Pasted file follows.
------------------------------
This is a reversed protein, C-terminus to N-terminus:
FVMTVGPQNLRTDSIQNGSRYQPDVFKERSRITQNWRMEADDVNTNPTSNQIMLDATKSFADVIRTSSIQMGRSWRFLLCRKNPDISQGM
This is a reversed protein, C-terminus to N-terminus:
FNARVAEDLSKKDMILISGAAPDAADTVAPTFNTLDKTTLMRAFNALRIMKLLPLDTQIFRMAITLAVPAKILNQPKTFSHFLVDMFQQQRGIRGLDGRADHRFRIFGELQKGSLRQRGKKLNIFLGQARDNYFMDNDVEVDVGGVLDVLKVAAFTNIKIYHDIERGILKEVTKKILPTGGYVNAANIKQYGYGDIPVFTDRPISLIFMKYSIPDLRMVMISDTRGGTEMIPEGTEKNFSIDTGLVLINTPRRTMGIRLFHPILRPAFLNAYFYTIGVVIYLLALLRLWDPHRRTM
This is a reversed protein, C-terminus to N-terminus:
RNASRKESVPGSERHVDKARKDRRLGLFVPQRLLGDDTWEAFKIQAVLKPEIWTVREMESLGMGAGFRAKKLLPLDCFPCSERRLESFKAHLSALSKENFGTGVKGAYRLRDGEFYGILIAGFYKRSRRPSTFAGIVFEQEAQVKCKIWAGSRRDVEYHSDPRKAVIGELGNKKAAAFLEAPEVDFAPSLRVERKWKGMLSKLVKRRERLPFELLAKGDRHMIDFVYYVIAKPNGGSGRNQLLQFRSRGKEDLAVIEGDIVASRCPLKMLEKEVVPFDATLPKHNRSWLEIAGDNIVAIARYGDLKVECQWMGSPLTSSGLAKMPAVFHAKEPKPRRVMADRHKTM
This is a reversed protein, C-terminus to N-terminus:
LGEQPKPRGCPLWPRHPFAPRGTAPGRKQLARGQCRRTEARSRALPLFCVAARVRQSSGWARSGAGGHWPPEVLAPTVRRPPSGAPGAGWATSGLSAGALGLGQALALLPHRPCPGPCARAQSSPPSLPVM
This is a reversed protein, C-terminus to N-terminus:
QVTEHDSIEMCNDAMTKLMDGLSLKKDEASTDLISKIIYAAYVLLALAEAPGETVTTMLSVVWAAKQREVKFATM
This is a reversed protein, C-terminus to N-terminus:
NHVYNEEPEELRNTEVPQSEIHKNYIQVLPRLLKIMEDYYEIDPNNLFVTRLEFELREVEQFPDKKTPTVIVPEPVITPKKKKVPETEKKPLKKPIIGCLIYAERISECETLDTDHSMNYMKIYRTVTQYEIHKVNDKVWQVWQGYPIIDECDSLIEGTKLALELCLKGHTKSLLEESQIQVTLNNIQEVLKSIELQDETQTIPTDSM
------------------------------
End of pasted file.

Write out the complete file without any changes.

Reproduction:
This is a reversed protein, C-terminus to N-terminus:
FVMTVGPQNLRTDSIQNGSRYQPDVFKERSRITQNWRMEADDVNTNPTSNQIMLDATKSFADVIRTSSIQMGRSWRFLLCRKNPDISQGM
This is a reversed protein, C-terminus to N-terminus:
FNARVAEDLSKKDMILISGAAPDAADTVAPTFNTLDKTTLMRAFNALRIMKLLPLDTQIFRMAITLAVPAKILNQPKTFSHFLVDMFQQQRGIRGLDGRADHRFRIFGELQKGSLRQRGKKLNIFLGQARDNYFMDNDVEVDVGGVLDVLKVAAFTNIKIYHDIERGILKEVTKKILPTGGYVNAANIKQYGYGDIPVFTDRPISLIFMKYSIPDLRMVMISDTRGGTEMIPEGTEKNFSIDTGLVLINTPRRTMGIRLFHPILRPAFLNAYFYTIGVVIYLLALLRLWDPHRRTM
This is a reversed protein, C-terminus to N-terminus:
RNASRKESVPGSERHVDKARKDRRLGLFVPQRLLGDDTWEAFKIQAVLKPEIWTVREMESLGMGAGFRAKKLLPLDCFPCSERRLESFKAHLSALSKENFGTGVKGAYRLRDGEFYGILIAGFYKRSRRPSTFAGIVFEQEAQVKCKIWAGSRRDVEYHSDPRKAVIGELGNKKAAAFLEAPEVDFAPSLRVERKWKGMLSKLVKRRERLPFELLAKGDRHMIDFVYYVIAKPNGGSGRNQLLQFRSRGKEDLAVIEGDIVASRCPLKMLEKEVVPFDATLPKHNRSWLEIAGDNIVAIARYGDLKVECQWMGSPLTSSGLAKMPAVFHAKEPKPRRVMADRHKTM
This is a reversed protein, C-terminus to N-terminus:
LGEQPKPRGCPLWPRHPFAPRGTAPGRKQLARGQCRRTEARSRALPLFCVAARVRQSSGWARSGAGGHWPPEVLAPTVRRPPSGAPGAGWATSGLSAGALGLGQALALLPHRPCPGPCARAQSSPPSLPVM
This is a reversed protein, C-terminus to N-terminus:
QVTEHDSIEMCNDAMTKLMDGLSLKKDEASTDLISKIIYAAYVLLALAEAPGETVTTMLSVVWAAKQREVKFATM
This is a reversed protein, C-terminus to N-terminus:
NHVYNEEPEELRNTEVPQSEIHKNYIQVLPRLLKIMEDYYEIDPNNLFVTRLEFELREVEQFPDKKTPTVIVPEPVITPKKKKVPETEKKPLKKPIIGCLIYAERISECETLDTDHSMNYMKIYRTVTQYEIHKVNDKVWQVWQGYPIIDECDSLIEGTKLALELCLKGHTKSLLEESQIQVTLNNIQEVLKSIELQDETQTIPTDSM